The family of a Lockerbie bombing suspect has told the BBC he had nothing to do with the 1988 atrocity.
The US alleges Abu Agila Masud, from Libya, made the bomb that downed Pan Am flight 103 over the Scottish town.
But his nephew said he was the victim of "trumped up charges".
It follows claims that Mr Masud was abducted from his home in Tripoli before being handed to the US earlier this month. Libya's top law officer has ordered a probe into his handover.
It is exactly 34 years since the blast on the Boeing 747 claimed the lives of 270 people. It remains the deadliest terrorist incident to have taken place on British soil.
All 259 passengers and crew on board the jumbo jet, bound for New York from London, died while another 11 people were killed in Lockerbie when wreckage destroyed their homes.
The dead were citizens of 21 different countries, including 190 Americans.
Mr Masud appeared in a Federal Court in Washington a day after it was confirmed he was in the hands of American authorities.
Speaking in Tripoli, Masud's nephew Abdelmoneim al-Marimi described his uncle as a religious man.
He said: "This is a trumped charge. I am confident my uncle has nothing to do with this. He is a well-behaved man.
"He is vehemently religious and he fears Allah. He will never think of killing anyone."
Mr Masud's family say they are taking legal action against those they believe to be responsible for his extradition.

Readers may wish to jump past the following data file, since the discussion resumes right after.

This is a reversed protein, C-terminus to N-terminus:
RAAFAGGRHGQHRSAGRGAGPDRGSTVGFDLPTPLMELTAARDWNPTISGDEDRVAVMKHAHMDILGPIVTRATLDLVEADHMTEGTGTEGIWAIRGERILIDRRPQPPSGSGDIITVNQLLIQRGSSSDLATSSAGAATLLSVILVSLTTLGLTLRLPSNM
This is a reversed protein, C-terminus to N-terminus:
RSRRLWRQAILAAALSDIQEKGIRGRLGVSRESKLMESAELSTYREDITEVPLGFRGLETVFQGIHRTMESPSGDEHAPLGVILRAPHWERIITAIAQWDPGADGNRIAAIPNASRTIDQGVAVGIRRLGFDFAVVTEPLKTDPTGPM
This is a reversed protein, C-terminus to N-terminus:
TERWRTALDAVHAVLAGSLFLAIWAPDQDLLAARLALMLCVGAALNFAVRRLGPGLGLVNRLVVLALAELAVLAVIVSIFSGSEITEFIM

They have accused the head of the Tripoli-based Government of National Unity (GNU), Abdul Hamid al-Dbeibeh, the Foreign Minister Najla al-Mangoush and a GNU-affiliated militia of being involved in kidnapping Mr Masud and detaining him for a month without charge.
His nephew added: "The prime minister made direct accusations in one of his speeches of my uncle being a terrorist and murderer, even before trial.
"One of the children was playing the other day and someone told him 'Your grandfather is a terrorist'. He never stopped crying and he now doesn't want to go to school."
Dbeibeh has been quoted as saying that the GNU had to co-operate after Interpol issued an arrest warrant against Mr Masud.
An FBI criminal complaint against Mr Masud alleges that he confessed to making the bomb when he was being held in custody in Libya in 2012.
He was serving a prison sentence for crimes committed during the 2011 uprising against Colonel Gaddafi's regime.
Since 1991, US and Scottish investigators have alleged that the bombing was an act of state sponsored terrorism conducted by Libyan intelligence agents.
A trial under Scots law in the neutral Netherlands resulted in the conviction of Abdelbaset al-Megrahi, who was said to be one of several intelligence agents involved in the plot.
He was the only man to be convicted over the attack.
Megrahi was jailed for life but was released on compassionate grounds by the Scottish government in 2009 after being diagnosed with cancer. He died in Libya in 2012.
In 2015, the US and Scotland announced they had "a proper basis in law" to treat Mr Masud and former Libyan spy chief Abdullah al-Senussi as suspects.
Senussi was in charge of Libya's intelligence service when the bombing took place but it is not known whether he has ever been questioned over Lockerbie.
The GNU has now denied claims that Senussi is in US custody over Lockerbie.
The pan-Arab channel Al Arabiya reported his family as saying that he may have been handed over to the American authorities.
However a GNU source has told the BBC that Senussi is still in Libyan custody, serving a life sentence in prison.